The Coalition government introduced the immigration cap on 28 June 2010. The Joint Council for the Welfare of Immigrants (JCWI) has reported that it will challenge the cap in the High Court by way of JR proceedings. The JCWI’s response to the cap can be viewed here.
The JCWI and UK businesses which depend on skilled migrants to supplement gaps in local labour with skill shortages have brought JR proceedings of the government’s temporary cap on immigration.
According to the JCWI, the cap is unlawful because prior parliamentary approval was not sought by ministers before its introduction. Since the immigration cap was not debated in Parliament prior to its adoption into policy there has been no opportunity for MPs to fully consider what the appropriate limit on skilled and highly skilled visas would be. The JCWI takes the view that this failure is quite significant.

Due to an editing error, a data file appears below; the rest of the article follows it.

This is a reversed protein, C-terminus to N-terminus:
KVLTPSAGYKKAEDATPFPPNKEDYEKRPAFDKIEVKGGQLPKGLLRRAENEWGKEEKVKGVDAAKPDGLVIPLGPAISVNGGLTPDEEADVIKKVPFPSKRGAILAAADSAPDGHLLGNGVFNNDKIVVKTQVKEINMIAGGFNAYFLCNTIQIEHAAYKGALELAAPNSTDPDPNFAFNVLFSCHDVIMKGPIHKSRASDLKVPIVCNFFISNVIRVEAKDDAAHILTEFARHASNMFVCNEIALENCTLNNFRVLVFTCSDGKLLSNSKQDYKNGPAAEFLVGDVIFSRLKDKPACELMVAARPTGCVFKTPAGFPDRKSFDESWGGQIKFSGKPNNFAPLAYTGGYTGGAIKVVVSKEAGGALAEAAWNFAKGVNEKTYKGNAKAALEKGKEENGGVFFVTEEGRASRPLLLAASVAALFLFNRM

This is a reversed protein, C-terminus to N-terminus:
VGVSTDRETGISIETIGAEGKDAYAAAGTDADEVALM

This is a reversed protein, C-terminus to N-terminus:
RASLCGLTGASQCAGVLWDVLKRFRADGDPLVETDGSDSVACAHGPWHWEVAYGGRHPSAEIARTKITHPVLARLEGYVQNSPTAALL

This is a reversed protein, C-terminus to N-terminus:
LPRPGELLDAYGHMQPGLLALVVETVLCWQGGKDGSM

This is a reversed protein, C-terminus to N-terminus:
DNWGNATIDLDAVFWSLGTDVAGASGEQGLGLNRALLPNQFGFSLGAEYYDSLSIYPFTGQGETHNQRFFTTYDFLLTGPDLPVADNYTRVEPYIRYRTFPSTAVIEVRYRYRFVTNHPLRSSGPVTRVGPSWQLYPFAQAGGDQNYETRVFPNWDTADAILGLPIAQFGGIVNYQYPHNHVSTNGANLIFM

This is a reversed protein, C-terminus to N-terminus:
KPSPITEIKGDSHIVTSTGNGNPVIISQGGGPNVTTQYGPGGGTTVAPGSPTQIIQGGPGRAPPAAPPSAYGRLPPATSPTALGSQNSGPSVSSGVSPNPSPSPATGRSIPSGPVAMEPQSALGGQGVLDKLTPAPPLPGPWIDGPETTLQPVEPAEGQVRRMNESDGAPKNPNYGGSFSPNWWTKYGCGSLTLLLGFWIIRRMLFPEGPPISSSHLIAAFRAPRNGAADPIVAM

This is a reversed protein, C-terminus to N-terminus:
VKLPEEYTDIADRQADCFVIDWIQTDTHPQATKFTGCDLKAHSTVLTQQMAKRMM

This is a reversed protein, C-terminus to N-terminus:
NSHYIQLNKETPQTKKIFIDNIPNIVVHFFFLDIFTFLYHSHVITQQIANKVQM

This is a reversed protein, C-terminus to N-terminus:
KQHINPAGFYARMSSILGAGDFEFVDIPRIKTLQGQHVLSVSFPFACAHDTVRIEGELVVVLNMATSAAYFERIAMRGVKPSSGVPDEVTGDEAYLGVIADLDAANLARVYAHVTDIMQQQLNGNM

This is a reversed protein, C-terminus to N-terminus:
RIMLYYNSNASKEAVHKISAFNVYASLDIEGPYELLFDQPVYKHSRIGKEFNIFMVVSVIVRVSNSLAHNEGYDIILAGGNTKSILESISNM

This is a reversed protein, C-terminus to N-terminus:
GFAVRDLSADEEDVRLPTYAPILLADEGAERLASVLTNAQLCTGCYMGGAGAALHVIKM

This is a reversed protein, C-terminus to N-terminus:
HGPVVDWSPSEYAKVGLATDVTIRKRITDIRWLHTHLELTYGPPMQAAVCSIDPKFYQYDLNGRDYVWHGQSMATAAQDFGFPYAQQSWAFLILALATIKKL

Conversely, the Coalition government argues that the temporary immigration cap was hurriedly implemented to prevent a large influx of Tier 1 (General) and Tier 2 (General) visa applications from non-EU applicants. The interim immigration cap in place until April 2011 only reduces overall skilled immigration by five percent. However, a surge is anticipated because a permanent cap on immigration is scheduled for introduction in April next year.
In particular the UK’s catering and restaurant sector is in tatters as most of their labour is in the Tier 2 (General) category which is badly affected by the UKBA’s new “refined criteria” regime.
Top politicians such as London’s Conservative mayor Boris Johnson and Liberal Democrat business secretary Vince Cable have publicly condemned the temporary cap because it was damaging British industry and economy.